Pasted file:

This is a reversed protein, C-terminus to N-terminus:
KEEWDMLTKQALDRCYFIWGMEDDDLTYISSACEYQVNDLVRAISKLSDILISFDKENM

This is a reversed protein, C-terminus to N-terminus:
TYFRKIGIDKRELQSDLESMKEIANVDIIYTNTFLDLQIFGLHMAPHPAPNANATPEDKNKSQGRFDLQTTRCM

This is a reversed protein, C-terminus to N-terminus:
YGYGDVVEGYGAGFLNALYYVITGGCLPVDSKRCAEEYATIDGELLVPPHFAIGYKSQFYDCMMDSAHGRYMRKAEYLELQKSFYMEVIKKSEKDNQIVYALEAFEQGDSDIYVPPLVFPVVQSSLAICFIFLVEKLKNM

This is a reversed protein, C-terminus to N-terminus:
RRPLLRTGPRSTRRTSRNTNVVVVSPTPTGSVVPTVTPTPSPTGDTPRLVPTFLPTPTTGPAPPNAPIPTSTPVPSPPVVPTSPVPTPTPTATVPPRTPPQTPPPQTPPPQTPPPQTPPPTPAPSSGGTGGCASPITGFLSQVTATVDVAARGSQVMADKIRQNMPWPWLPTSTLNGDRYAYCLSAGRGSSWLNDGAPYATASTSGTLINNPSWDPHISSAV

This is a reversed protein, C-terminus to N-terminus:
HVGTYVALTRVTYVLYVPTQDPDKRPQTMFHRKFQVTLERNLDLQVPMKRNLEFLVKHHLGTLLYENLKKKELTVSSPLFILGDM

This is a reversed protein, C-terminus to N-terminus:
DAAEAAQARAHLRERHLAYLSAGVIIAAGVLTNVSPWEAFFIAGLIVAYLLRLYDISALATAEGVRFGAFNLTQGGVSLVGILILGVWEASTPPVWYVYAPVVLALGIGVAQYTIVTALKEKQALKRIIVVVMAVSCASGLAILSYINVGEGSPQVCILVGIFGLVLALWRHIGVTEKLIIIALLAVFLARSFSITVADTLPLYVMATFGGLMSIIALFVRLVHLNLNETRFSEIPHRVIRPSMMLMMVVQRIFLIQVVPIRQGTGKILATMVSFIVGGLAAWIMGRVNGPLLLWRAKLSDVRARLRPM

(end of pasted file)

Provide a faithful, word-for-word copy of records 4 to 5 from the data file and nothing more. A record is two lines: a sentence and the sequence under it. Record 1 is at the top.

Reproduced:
This is a reversed protein, C-terminus to N-terminus:
RRPLLRTGPRSTRRTSRNTNVVVVSPTPTGSVVPTVTPTPSPTGDTPRLVPTFLPTPTTGPAPPNAPIPTSTPVPSPPVVPTSPVPTPTPTATVPPRTPPQTPPPQTPPPQTPPPQTPPPTPAPSSGGTGGCASPITGFLSQVTATVDVAARGSQVMADKIRQNMPWPWLPTSTLNGDRYAYCLSAGRGSSWLNDGAPYATASTSGTLINNPSWDPHISSAV

This is a reversed protein, C-terminus to N-terminus:
HVGTYVALTRVTYVLYVPTQDPDKRPQTMFHRKFQVTLERNLDLQVPMKRNLEFLVKHHLGTLLYENLKKKELTVSSPLFILGDM